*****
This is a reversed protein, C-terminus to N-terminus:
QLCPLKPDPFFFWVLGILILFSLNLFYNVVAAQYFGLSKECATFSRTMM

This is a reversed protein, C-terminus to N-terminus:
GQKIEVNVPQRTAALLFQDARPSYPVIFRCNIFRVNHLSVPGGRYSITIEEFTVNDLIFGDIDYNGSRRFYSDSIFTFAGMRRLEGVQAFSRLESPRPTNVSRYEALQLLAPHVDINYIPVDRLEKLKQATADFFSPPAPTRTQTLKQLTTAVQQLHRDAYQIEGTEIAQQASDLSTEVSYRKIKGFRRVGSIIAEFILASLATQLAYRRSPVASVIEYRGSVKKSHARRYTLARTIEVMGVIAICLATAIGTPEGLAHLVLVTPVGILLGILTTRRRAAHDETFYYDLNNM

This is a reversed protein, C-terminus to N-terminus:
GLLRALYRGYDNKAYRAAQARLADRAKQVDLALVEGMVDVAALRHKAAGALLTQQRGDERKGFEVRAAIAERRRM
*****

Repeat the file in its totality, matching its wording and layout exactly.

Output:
This is a reversed protein, C-terminus to N-terminus:
QLCPLKPDPFFFWVLGILILFSLNLFYNVVAAQYFGLSKECATFSRTMM

This is a reversed protein, C-terminus to N-terminus:
GQKIEVNVPQRTAALLFQDARPSYPVIFRCNIFRVNHLSVPGGRYSITIEEFTVNDLIFGDIDYNGSRRFYSDSIFTFAGMRRLEGVQAFSRLESPRPTNVSRYEALQLLAPHVDINYIPVDRLEKLKQATADFFSPPAPTRTQTLKQLTTAVQQLHRDAYQIEGTEIAQQASDLSTEVSYRKIKGFRRVGSIIAEFILASLATQLAYRRSPVASVIEYRGSVKKSHARRYTLARTIEVMGVIAICLATAIGTPEGLAHLVLVTPVGILLGILTTRRRAAHDETFYYDLNNM

This is a reversed protein, C-terminus to N-terminus:
GLLRALYRGYDNKAYRAAQARLADRAKQVDLALVEGMVDVAALRHKAAGALLTQQRGDERKGFEVRAAIAERRRM